Mourning Candles. Photo by Wouter Engler on Wikimedia Commons.

Douglas Eugene “Doug” Olson, listed as one of “The Best Lawyers in America,” died November 15 at his Rancho Santa Fe home, according to a death notice.

“While representing clients in over a hundred matters filed in federal and state courts, Doug was particularly proud of presenting the argument in the appeal in Hybritech v. Monoclonal Antibodies, Inc., winning a reversal on all grounds at the United States Court of Appeals, Federal Circuit,” said the UT San Diego notice, published Sunday. “He was also proud of his longstanding representation of Nobelpharma (Nobel Biocare).”

The notice said that Olson earned his law degree from George Washington University. After that he moved to LA, where he worked as a lawyer for over 40 years. He specialized in intellectual property, patents, trade secrets and trademarks, according to the notice.

In a 2007 report published by the San Diego Daily Transcript, Olson and his partner David Fortner explained the role lawyers played in the biotech revolution.

“Without the patents and the likelihood that those patents could be enforced, there would have been far fewer scientist, entrepreneurs and venture capitalists who would take the risk to start a fledgling biotechnology company,” wrote Olson and Fortner in their report.

“The Federal Circuit reversed the District Court and for the first time held a biotechnology patent to be infringed. Hybritech Inc. v. Monoclonal Antibodies Inc., 802 F.2d 1367 (Fed. Cir. 1986),” wrote Olson and Fortner. “In doing so, the Federal Circuit took a page from the Respess playbook and ruled that the patent was valid because the substitution of monoclonal antibodies for polyclonal antibodies had lead to unexpected advances in medical diagnosis.”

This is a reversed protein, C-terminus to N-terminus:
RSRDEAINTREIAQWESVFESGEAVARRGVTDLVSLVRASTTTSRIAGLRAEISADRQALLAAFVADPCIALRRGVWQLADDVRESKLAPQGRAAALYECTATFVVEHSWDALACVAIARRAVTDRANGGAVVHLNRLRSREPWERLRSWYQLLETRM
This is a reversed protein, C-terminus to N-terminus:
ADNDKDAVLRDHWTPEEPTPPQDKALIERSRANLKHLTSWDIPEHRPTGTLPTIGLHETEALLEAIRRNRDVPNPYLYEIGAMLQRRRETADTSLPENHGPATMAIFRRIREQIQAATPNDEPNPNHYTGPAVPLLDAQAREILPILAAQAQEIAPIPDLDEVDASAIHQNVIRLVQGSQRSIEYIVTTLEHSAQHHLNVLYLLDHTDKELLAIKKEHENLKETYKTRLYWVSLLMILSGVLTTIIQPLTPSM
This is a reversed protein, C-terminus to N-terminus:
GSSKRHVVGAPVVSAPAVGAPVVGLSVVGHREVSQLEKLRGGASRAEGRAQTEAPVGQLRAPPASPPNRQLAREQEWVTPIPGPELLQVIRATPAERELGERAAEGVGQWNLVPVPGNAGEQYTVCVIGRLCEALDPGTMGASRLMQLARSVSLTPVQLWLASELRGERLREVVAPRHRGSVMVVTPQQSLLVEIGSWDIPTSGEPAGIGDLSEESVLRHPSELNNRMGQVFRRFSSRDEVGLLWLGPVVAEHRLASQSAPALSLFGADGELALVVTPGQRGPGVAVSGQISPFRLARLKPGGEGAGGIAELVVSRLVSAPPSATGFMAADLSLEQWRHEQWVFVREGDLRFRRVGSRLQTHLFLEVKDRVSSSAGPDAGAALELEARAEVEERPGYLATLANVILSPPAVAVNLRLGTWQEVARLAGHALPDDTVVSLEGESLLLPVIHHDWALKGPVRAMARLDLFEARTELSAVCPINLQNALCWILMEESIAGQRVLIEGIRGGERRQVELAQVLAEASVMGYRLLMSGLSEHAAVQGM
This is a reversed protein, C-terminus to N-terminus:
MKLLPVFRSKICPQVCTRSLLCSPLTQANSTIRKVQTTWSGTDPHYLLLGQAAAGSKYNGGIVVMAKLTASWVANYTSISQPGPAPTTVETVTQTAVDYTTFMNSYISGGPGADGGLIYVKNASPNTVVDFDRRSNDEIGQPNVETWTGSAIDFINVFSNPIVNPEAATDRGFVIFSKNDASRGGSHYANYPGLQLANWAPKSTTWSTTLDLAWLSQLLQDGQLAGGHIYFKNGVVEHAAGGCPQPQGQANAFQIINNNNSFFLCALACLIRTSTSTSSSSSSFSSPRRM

Olson began his career as a patent lawyer when he was offered the job of general counsel at a fresh biotech firm in the early 80s, according to the UT. He went on to spend two decades fighting to protect the intellectual property of biotech companies.

“They wanted me to write patents on gene-splicing,” he told the UT. “I told them I really wanted to stick to the important sciences.” He went on to explain that he originally wrote biotechnology off as “laboratory curiosity.” He quickly changed his mind as he began working for the law firm Lyon & Lyon in Los Angeles, firmly rooting his career in biotech.

According to the UT, Olson established new principles for patent protections in biotech law when he won a 1985 appeal for a Hypbritech company in San Diego. This was the first biotech patent infringement case, setting a precedent for future cases.

“I personally think Doug was responsible for keeping venture capitalists interested in biotech,” said Larry Respess, senior vice president of Nanogen and longtime friend of Olson, to the UT, while working for the company Hybritech during the lawsuit. “The importance of the case was that it gave people comfort that the law could be used to protect biotech products so that the money venture capitalists were spending would be worthwhile. Without this case, the whole industry might have collapsed because venture capitalists wouldn’t have kept putting money into it.”

The biotech industry was lucky to have a person like Olson on its side. In addition to his passion for practicing law, Olson had many hobbies. According to the UT notice, he loved skiing, windsurfing, cycling, tennis and traveling with his beloved wife Debera and children.

He was a man who supported biotechnology, but also went above and beyond that. Olson told the UT, “In every case, you want to win because every case has a personal story behind it.”

Show comments